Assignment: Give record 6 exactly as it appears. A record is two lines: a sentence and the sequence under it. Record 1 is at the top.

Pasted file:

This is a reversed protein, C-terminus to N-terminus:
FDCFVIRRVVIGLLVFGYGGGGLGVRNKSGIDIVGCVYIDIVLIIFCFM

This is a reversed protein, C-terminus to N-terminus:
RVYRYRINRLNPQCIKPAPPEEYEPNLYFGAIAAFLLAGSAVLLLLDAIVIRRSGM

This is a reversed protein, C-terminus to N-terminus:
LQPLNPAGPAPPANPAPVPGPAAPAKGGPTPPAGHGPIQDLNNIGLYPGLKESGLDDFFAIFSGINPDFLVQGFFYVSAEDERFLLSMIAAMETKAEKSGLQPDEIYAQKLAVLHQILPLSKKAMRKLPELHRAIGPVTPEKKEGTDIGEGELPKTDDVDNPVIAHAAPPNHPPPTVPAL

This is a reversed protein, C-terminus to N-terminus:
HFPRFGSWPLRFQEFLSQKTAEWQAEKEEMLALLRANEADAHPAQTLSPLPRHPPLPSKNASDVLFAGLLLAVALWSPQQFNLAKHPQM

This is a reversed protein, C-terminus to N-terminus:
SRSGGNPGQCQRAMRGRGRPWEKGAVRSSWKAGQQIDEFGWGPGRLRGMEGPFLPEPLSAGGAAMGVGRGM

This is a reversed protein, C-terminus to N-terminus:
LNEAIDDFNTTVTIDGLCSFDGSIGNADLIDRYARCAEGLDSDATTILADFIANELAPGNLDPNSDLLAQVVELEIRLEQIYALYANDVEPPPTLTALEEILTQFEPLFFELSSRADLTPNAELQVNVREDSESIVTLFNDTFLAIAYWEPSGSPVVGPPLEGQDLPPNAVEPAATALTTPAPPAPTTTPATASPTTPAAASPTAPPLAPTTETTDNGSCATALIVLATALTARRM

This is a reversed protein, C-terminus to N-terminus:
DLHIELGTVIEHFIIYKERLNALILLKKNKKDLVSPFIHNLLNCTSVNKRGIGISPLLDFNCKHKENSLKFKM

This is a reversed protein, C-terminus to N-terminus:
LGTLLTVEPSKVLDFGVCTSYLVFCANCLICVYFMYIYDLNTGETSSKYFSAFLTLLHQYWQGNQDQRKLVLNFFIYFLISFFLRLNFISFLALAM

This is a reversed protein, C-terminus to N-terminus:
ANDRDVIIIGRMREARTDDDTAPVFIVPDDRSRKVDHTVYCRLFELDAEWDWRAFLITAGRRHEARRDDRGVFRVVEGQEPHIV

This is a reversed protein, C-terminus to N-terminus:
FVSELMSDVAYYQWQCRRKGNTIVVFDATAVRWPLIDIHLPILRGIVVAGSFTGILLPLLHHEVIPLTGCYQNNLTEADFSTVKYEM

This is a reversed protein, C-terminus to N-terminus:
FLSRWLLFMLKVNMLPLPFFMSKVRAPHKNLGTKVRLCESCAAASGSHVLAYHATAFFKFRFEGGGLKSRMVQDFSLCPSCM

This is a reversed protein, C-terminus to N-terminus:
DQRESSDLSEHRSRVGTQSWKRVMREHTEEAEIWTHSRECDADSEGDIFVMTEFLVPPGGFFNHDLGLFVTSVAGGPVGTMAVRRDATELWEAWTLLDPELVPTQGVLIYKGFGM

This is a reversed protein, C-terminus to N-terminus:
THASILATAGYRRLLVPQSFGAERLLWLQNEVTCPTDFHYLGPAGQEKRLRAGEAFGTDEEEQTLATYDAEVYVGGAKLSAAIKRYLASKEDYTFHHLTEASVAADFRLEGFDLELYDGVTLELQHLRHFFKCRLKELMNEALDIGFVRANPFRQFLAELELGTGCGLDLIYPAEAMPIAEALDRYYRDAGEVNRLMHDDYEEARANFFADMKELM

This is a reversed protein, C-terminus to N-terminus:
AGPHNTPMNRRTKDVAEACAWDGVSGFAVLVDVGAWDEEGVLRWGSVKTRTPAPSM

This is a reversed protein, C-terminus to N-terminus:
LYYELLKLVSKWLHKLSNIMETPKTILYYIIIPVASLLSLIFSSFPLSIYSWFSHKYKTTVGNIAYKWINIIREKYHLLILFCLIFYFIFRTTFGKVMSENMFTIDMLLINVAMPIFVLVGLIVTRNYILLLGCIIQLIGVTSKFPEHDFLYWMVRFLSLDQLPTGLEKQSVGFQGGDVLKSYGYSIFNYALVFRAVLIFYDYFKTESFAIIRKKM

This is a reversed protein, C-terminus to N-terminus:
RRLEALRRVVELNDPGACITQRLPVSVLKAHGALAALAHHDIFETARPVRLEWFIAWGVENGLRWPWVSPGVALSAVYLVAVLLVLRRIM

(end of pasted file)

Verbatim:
This is a reversed protein, C-terminus to N-terminus:
LNEAIDDFNTTVTIDGLCSFDGSIGNADLIDRYARCAEGLDSDATTILADFIANELAPGNLDPNSDLLAQVVELEIRLEQIYALYANDVEPPPTLTALEEILTQFEPLFFELSSRADLTPNAELQVNVREDSESIVTLFNDTFLAIAYWEPSGSPVVGPPLEGQDLPPNAVEPAATALTTPAPPAPTTTPATASPTTPAAASPTAPPLAPTTETTDNGSCATALIVLATALTARRM